College re-openings are risky

With the fall semester looming, colleges and universities are split on resuming in-person instruction (“How Colleges Can Keep the Coronavirus Off Campus,” The New York Times, June 1).  I understand their predicament.  They want to protect the health of students while at the same time not deprive them of a traditional education.

The problem is that no matter what steps officials take, they are fighting against what young people do naturally.  I’m talking about congregating in close quarters.  We already see evidence of that now that the lockdown has been lifted.  Young people violate social distancing at bars and at beaches very often without wearing face coverings.

Schools can require students to sign a contract promising to adhere to stipulated rules.  But in the final analysis, such efforts will be in vain.  That is particularly the case at residential colleges and universities because students are always in close proximity to each other.  If schools are really committed to the health of their students, they should rely exclusively on distance learning until a vaccine is available.

(To post a comment, click on the title of this blog.)

2 Replies to “College re-openings are risky”

  1. What’s missing — at least in the public discussions re these issues — is good data re how dangerous covid-19 is to the different involved sub-groups.

    There are some limited studies that suggest the number of covid-19 infections is 50x to 80x the reported number. If that is true, then the hospitalization and death rates for covid-19 are comparable to those for the flu.

    Then, there is the related important issue of death rates for sub-groups — i.e., healthy young adults, healthy middle-aged adults, healthy senior citizens, and not healthy adults. Looks like the death rates for the first two are very low, for the third group pretty high, and for the fourth group very high. For the healthy seniors and the not healthy adults, the covid-19 death rate looks worse than the flu.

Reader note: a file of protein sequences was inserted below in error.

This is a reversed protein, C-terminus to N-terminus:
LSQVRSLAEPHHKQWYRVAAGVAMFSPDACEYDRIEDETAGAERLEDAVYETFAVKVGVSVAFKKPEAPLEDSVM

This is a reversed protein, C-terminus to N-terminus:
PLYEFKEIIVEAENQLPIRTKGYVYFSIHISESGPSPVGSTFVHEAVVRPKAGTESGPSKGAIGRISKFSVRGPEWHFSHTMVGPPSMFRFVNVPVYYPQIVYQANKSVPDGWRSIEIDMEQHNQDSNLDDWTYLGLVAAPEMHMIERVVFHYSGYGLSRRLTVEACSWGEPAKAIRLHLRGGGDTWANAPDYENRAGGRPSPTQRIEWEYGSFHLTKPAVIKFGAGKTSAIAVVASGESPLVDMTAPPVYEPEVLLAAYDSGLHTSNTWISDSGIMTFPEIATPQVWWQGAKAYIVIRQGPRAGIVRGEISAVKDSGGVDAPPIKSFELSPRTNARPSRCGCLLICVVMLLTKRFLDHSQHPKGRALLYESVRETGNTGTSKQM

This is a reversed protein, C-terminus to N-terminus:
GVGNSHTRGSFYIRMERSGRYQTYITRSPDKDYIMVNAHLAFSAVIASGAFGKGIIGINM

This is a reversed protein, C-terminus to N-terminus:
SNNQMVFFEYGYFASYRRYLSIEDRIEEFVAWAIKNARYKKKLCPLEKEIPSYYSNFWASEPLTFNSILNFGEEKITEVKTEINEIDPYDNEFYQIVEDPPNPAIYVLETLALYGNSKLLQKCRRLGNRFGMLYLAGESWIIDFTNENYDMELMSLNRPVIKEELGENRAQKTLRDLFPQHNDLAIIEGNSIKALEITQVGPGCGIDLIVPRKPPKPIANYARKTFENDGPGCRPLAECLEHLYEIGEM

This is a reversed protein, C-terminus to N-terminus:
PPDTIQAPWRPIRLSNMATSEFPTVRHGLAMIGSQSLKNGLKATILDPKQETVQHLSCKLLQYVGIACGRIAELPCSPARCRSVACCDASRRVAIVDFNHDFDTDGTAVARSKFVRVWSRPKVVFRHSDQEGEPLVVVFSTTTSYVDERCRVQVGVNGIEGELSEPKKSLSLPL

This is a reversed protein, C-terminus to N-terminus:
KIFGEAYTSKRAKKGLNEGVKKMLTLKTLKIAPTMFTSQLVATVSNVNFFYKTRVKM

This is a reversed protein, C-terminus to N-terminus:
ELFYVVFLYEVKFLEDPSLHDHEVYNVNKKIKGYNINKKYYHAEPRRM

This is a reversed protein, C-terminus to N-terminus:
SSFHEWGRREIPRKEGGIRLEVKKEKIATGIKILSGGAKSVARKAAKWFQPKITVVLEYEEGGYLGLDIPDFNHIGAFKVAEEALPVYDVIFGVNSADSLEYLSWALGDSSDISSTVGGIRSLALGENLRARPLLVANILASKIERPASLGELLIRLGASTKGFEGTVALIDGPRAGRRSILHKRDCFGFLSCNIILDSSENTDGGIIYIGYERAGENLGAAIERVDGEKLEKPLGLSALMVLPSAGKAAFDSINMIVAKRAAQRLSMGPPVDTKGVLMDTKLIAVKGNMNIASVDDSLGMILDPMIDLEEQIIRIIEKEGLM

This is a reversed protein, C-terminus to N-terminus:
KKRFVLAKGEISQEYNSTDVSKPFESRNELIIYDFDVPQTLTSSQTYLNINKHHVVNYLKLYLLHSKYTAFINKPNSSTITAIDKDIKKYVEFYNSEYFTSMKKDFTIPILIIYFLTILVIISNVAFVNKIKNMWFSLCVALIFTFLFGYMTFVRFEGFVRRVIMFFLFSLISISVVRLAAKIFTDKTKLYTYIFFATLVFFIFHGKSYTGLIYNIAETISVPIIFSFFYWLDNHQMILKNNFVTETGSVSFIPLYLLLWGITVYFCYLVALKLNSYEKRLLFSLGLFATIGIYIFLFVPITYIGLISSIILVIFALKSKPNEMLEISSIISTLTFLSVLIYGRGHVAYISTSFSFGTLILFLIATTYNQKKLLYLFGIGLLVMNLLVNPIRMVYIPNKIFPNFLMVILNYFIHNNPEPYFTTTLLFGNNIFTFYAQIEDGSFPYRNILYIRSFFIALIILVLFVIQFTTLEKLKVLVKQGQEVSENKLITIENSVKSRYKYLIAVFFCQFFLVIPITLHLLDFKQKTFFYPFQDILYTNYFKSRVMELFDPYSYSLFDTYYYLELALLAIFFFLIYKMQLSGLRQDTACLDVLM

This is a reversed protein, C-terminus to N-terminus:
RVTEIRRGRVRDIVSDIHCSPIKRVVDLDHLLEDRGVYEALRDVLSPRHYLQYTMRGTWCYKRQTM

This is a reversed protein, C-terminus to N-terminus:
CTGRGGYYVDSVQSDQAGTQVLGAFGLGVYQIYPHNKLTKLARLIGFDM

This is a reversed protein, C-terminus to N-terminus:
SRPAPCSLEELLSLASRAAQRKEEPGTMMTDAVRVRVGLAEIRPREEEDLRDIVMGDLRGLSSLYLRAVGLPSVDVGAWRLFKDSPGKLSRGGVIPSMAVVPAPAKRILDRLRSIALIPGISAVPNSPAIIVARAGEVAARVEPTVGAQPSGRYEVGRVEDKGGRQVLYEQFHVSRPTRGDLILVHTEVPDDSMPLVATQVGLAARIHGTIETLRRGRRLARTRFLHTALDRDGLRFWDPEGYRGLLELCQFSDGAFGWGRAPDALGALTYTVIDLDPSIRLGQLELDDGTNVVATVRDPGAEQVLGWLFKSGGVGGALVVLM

If all this is correct — a huge if — it seems that colleges should pretty much return to pre-covid-19 practices but with segregation of the senior citizens and not-healthy adults. Perhaps have profs who fall in these categories teach on-line rather than in-person.

    Yes — that approach would probably result in a large increase in covid-19 cases but only a very small increase in covid-19 hospitalizations and deaths. The main problems with that approach would be the impact on senior citizens and not-healthy adults in the students’ families when the students return home for breaks + the impact on those at-risk groups in the non-student populations in the college communities. However, keeping students at home for on-line instruction would likewise expose the students’ families to additional covid-19 risks (those college students are NOT going to sit in the basement by themselves on Friday and Saturday nights) and would seriously damage the economy in the college communities.

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  2. Labor Lawyer: Although it’s true that the coronavirus affects age groups differently, I still think that residential colleges in particular will make the distinction irrelevant. When young people live in such close quarters, even the healthiest are put at risk. College students are known for thinking they are invincible.

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